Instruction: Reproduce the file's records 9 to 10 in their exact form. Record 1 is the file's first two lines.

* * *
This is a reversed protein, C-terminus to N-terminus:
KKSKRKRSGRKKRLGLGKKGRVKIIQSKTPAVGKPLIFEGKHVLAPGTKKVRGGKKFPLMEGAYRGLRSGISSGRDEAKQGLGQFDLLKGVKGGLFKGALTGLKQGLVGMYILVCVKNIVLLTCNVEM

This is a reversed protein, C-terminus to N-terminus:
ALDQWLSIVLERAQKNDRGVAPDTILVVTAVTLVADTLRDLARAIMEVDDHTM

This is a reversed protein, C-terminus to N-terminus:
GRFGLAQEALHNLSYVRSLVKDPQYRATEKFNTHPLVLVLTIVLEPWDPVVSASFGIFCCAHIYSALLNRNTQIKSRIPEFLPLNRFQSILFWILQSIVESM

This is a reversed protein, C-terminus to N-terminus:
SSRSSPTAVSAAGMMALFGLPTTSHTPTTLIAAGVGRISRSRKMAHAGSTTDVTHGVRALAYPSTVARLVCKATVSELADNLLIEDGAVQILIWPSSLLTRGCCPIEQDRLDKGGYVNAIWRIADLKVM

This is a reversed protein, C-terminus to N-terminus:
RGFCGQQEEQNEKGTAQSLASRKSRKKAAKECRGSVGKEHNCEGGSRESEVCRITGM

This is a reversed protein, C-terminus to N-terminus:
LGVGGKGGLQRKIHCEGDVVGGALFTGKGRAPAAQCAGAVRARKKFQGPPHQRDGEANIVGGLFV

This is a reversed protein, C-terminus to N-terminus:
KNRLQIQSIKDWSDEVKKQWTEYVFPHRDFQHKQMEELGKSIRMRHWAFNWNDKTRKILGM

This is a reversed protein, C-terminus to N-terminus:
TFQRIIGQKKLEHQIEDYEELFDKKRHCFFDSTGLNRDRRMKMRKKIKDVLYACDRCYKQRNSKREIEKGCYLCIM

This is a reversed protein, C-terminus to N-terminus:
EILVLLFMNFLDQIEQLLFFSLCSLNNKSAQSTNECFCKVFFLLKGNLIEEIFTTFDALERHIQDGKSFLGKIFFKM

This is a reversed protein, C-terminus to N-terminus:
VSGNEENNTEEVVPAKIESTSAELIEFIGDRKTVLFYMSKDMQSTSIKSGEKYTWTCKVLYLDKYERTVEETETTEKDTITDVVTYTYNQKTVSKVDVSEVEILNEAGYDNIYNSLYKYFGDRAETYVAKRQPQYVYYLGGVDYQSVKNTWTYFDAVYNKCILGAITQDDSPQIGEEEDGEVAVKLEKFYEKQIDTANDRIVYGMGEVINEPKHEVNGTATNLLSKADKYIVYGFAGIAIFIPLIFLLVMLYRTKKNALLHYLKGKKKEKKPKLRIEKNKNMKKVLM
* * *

This is a reversed protein, C-terminus to N-terminus:
EILVLLFMNFLDQIEQLLFFSLCSLNNKSAQSTNECFCKVFFLLKGNLIEEIFTTFDALERHIQDGKSFLGKIFFKM

This is a reversed protein, C-terminus to N-terminus:
VSGNEENNTEEVVPAKIESTSAELIEFIGDRKTVLFYMSKDMQSTSIKSGEKYTWTCKVLYLDKYERTVEETETTEKDTITDVVTYTYNQKTVSKVDVSEVEILNEAGYDNIYNSLYKYFGDRAETYVAKRQPQYVYYLGGVDYQSVKNTWTYFDAVYNKCILGAITQDDSPQIGEEEDGEVAVKLEKFYEKQIDTANDRIVYGMGEVINEPKHEVNGTATNLLSKADKYIVYGFAGIAIFIPLIFLLVMLYRTKKNALLHYLKGKKKEKKPKLRIEKNKNMKKVLM